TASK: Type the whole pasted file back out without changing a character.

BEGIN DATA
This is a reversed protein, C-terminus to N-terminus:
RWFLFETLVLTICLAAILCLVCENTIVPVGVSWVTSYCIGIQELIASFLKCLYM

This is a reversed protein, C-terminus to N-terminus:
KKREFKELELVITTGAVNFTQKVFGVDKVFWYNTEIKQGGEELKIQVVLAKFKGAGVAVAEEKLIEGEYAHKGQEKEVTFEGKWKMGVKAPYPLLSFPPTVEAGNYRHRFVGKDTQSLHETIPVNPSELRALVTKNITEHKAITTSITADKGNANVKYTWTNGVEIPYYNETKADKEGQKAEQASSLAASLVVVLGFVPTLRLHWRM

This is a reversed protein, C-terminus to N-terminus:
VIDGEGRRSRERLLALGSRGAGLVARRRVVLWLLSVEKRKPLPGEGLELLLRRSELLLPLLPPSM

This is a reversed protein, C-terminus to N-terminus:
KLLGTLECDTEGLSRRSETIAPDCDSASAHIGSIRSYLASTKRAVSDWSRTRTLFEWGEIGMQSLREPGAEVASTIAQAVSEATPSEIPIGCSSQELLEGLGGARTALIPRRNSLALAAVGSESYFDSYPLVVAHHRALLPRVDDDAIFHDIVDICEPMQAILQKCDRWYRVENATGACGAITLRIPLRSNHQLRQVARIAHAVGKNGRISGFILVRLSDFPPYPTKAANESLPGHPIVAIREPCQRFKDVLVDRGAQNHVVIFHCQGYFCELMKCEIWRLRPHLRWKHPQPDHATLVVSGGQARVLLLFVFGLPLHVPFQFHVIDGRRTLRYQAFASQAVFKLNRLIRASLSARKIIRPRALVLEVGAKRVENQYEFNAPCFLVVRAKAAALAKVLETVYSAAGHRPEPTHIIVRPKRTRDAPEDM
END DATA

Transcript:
This is a reversed protein, C-terminus to N-terminus:
RWFLFETLVLTICLAAILCLVCENTIVPVGVSWVTSYCIGIQELIASFLKCLYM

This is a reversed protein, C-terminus to N-terminus:
KKREFKELELVITTGAVNFTQKVFGVDKVFWYNTEIKQGGEELKIQVVLAKFKGAGVAVAEEKLIEGEYAHKGQEKEVTFEGKWKMGVKAPYPLLSFPPTVEAGNYRHRFVGKDTQSLHETIPVNPSELRALVTKNITEHKAITTSITADKGNANVKYTWTNGVEIPYYNETKADKEGQKAEQASSLAASLVVVLGFVPTLRLHWRM

This is a reversed protein, C-terminus to N-terminus:
VIDGEGRRSRERLLALGSRGAGLVARRRVVLWLLSVEKRKPLPGEGLELLLRRSELLLPLLPPSM

This is a reversed protein, C-terminus to N-terminus:
KLLGTLECDTEGLSRRSETIAPDCDSASAHIGSIRSYLASTKRAVSDWSRTRTLFEWGEIGMQSLREPGAEVASTIAQAVSEATPSEIPIGCSSQELLEGLGGARTALIPRRNSLALAAVGSESYFDSYPLVVAHHRALLPRVDDDAIFHDIVDICEPMQAILQKCDRWYRVENATGACGAITLRIPLRSNHQLRQVARIAHAVGKNGRISGFILVRLSDFPPYPTKAANESLPGHPIVAIREPCQRFKDVLVDRGAQNHVVIFHCQGYFCELMKCEIWRLRPHLRWKHPQPDHATLVVSGGQARVLLLFVFGLPLHVPFQFHVIDGRRTLRYQAFASQAVFKLNRLIRASLSARKIIRPRALVLEVGAKRVENQYEFNAPCFLVVRAKAAALAKVLETVYSAAGHRPEPTHIIVRPKRTRDAPEDM